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Hastings Named Fellow of Nursing Academy

Dr. Clare Hastings, chief of nursing and patient care services at the Clinical Center, has been elected as a fellow of the American Academy of Nursing. Of nearly 2.7 million nurses in the United States, just over 1,500 are fellows. Hastings is recognized for advancing the role of nurses in ambulatory care at the national level; defining professional and career advancement pathways for nurses that have had a demonstrated effect on retention and job satisfaction; and improving quality of care by applying new strategies for outcomes assessment in the clinical setting. Prior to returning to the CC in October 2000, she served as administrative director for medicine, psychiatry, women's services & ambulatory care nursing at the Washington Hospital Center in Washington, D.C.; director, quality planning & professional development, department of nursing at the University of Maryland Medical System in Baltimore; and in a variety of nursing roles at the CC. She has more than 100 publications and presentations to her credit and holds a doctoral degree in nursing from the University of Maryland and a master of science in nursing administration from Georgetown University.

SOPHE Honors Simons-Morton

NICHD's Dr. Bruce Simons-Morton was recently designated a distinguished fellow of the Society for Public Health Education (SOPHE). Chief of NICHD's Prevention Research Branch, he has identified a number of factors that can keep children and adolescents from harm. Along with his NICHD coworkers, he has found that parents who set limits on their teens' driving can greatly reduce the chances that teens will engage in risky driving behavior. He has also found that teens are less likely to smoke or drink if their parents remain highly involved, establish clear expectations for them and monitor their behavior. SOPHE is honoring Simons-Morton for a "lifetime of contributions to expanding the science-base of health education research and practice."

Grünewald Wins Salzman Award in Virology

Dr. Kay Grünewald, an NIAMS visiting postdoctoral fellow, was recently selected as the winner of NIH's annual Norman P. Salzman Memorial Award in Virology. The award, sponsored by the Virology Interest Group and the Foundation for the NIH, honors young scientists and their mentors and was established in recognition of Salzman's 40-year career in virology research and mentoring. Grünewald's mentor was Dr. Alasdair Steven, chief of the NIAMS Laboratory of Structural Biology Research.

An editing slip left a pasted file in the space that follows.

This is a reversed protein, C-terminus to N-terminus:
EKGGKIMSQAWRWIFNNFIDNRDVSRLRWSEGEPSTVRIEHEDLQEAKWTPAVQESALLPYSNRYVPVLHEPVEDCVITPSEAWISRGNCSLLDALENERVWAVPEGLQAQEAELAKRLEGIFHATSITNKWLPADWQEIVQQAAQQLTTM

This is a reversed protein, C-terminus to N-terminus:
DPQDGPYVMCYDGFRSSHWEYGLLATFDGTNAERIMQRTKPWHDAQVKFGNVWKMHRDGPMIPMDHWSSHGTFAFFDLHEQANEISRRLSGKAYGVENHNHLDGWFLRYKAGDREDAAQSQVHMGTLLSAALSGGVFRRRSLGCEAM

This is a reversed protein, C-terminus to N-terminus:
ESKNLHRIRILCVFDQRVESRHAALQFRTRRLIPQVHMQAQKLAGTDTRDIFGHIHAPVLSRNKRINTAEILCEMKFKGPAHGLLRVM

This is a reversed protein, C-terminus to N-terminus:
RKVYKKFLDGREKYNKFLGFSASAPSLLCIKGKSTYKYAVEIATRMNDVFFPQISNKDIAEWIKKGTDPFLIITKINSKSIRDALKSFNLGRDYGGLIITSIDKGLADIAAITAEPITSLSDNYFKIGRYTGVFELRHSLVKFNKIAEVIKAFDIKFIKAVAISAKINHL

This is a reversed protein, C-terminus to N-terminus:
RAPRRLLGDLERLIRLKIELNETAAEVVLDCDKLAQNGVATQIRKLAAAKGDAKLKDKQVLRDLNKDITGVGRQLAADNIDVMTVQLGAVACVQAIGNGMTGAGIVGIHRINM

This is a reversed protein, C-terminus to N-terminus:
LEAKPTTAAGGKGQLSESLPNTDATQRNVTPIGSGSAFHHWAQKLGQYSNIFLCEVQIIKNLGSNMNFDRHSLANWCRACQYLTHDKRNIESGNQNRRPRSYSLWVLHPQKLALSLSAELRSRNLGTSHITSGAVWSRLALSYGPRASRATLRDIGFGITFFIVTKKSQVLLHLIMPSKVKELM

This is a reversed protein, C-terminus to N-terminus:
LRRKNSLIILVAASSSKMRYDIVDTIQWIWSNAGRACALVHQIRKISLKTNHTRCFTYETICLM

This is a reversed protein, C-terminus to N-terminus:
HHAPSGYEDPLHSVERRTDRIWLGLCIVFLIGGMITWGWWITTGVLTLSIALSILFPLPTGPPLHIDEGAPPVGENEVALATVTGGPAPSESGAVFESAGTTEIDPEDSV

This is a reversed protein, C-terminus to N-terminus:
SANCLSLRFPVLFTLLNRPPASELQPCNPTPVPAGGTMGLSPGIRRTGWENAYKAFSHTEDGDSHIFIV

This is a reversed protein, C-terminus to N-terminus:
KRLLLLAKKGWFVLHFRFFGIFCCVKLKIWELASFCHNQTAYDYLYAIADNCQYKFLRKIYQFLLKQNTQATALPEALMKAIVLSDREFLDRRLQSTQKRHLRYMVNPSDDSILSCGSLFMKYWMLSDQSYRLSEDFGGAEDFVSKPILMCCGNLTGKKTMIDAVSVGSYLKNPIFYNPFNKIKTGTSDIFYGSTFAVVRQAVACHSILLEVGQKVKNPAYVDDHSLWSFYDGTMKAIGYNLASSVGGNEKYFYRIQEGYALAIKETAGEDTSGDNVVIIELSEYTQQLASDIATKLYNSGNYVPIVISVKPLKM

Grünewald received the award for his analysis of the herpes simplex virus using cryo-tomography. The technique combines cryo-technology, which preserves a specimen such as a virus in a super-cooled, glass-like and hydrated state, with electron tomography, which reconstructs an object in three dimensions from a series of two-dimensional projection pictures of the object.

Grünewald and Steven were recognized at the recent Salzman Virology Symposium held in NIH's Cloisters. Grünewald said it was a great honor for him to be selected as winner of the award: "I am thrilled to win this award that was established in the spirit of Dr. Salzman — for the great work he did in promoting the mentoring of young doctoral fellows and virology research. Dr. Steven was an excellent mentor throughout the course of my project. Other members of the Laboratory of Structural Biology also contributed, and we are all excited about the prospect of applying this powerful new technique to other viruses and cellular structures."

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